Glamping it up in luxury and comfort at Leeds Castle
Having enjoyed – or not – a night under canvas in the New Forest and deciding they were no fans of traditional camping, and family tried it in style at Britain’s loveliest castle in Kent. Guess which they’ll be doing in future?
WHEN does camping become glamping? Is it staying in a big sturdy tent that has already been set up for you? Is it the introduction of a four-poster bed instead of a blow-up mattress? Or is it just simply getting a decent night's sleep under the stars?
The answer is all of the above at Leeds Castle in Kent, where you can spend a night in medieval glamping tents, as well as having two whole days to look around the historic side itself.
I had taken my wife and two daughters ‘proper' camping the week before in the New Forest and decided after a terrible night's sleep that staying in a tent was not for me. But after a stay at Leeds Castle, glamping, not camping, is much more up my street.
We arrived at Leeds Castle at about noon on the day of our stay so we could have a look at the medieval castle's finery before we checked into our glamping tent (which can be any time after 3pm on the day of arrival).
The package allows you both days either side of the sleepover into the castle grounds, so don't worry if you arrive slightly later, although I'd advise using both days fully.
After parking up we headed straight to the castle itself, which looked beautiful in the afternoon summer sun, enveloped by a lake upon which gondoliers were punting tourists around the main building.
The interior of the castle is just as impressive, with remnants from its first incarnation in the 1100s when it was built as a Norman stronghold, and was later a favourite residence of King Edward I before, in the 16th century, becoming home for Henry VIII's wife Catherine of Aragon.
Most rooms in the castle are in superb condition, many displaying furniture and fashion throughout the ages – from knight's armour right up to a boardroom which was used for the Northern Ireland peace talks of 2004.
There are audio guides available, but we were happy to wander round reading the informative snippets of text around the castle, while the children used treasure maps to spot items, keeping them interested throughout.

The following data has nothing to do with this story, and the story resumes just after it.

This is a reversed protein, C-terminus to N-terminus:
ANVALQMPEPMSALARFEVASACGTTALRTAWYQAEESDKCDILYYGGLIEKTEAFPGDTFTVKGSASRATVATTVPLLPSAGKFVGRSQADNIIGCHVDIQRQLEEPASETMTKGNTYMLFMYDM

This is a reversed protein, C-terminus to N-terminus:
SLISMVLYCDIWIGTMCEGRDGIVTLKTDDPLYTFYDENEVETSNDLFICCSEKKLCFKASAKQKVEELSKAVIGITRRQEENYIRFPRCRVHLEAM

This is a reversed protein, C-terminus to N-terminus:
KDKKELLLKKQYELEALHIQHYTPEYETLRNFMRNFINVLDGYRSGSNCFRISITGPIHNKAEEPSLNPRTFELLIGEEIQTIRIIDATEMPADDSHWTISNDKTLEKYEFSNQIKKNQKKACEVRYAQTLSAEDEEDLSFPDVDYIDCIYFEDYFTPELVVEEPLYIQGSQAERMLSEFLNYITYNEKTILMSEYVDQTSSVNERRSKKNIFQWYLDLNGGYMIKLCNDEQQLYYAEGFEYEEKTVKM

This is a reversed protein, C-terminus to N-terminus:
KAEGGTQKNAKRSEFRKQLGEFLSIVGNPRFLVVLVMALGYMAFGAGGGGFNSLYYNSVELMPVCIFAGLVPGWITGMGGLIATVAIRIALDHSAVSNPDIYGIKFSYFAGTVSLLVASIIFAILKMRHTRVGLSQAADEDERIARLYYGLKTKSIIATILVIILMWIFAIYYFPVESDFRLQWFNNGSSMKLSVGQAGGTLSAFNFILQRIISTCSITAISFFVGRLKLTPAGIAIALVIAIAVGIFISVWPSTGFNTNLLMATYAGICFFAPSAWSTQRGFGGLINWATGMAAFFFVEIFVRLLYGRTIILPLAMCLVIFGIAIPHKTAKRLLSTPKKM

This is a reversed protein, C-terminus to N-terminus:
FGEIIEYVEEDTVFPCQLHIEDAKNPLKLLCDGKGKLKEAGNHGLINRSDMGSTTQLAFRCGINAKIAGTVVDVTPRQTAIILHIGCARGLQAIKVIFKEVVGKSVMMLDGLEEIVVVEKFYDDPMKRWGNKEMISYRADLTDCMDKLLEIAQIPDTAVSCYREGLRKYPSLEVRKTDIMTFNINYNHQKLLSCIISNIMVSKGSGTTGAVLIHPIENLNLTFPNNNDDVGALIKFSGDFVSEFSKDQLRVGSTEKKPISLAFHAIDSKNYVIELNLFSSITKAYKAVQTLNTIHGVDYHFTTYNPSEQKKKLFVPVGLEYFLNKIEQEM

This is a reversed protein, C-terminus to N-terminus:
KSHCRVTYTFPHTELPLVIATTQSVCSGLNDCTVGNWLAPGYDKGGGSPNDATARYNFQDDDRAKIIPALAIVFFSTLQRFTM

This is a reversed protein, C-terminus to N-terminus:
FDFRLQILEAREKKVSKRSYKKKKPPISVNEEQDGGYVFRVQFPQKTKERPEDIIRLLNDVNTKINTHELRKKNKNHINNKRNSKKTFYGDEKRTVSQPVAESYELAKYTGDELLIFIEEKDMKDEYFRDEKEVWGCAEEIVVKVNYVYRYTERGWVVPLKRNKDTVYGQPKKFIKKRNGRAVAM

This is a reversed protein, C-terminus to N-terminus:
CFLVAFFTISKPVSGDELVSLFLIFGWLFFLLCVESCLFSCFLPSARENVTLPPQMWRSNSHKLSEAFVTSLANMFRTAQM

After the self-guided tour it was 3pm, so we decided to check in to our abode for the night and we were not disappointed by the tent's interior, which included a four-poster bed for the adults, with soft linen, pilllows and throws included (beats a blow-up bed hands-down), while the children's camping beds complete with warm sleeping bags were also very comfortable.
There were also chairs inside and outside the tent where you could relax with a cold drink in relative privacy from the other glampers.
There were clean toilets and showers a short walk from the glamping area, as well as kitchen equipment if you needed it, but we didn't as we were going to make full use of the several barbecues at the site.
It was bliss sitting next to a camp fire eating burgers, hot dogs and marshmallows, warmed on a camp fire as the sun went down, before retiring to the luxury tent, where we also made use of the wood burner to keep us toastie through the night.
After a blissful night's sleep we were welcomed by the delivery of breakfast, which needs to be ordered at an extra cost when booking. We were treated to bacon butties, coffee and hot chocolate, although you can also opt for the continental option.
Being fed, showered and packed up by 10am, we headed back into the castle grounds for the rest of the day and there was still plenty to see that we hadn't the day before.
There were peaceful gardens to walk around and a great maze with an underground grotto as the prize to visit at the centre. We were also impressed by the Dark Skies film shown inside a tent which gives an eye-opening account of the Battle of Agincourt.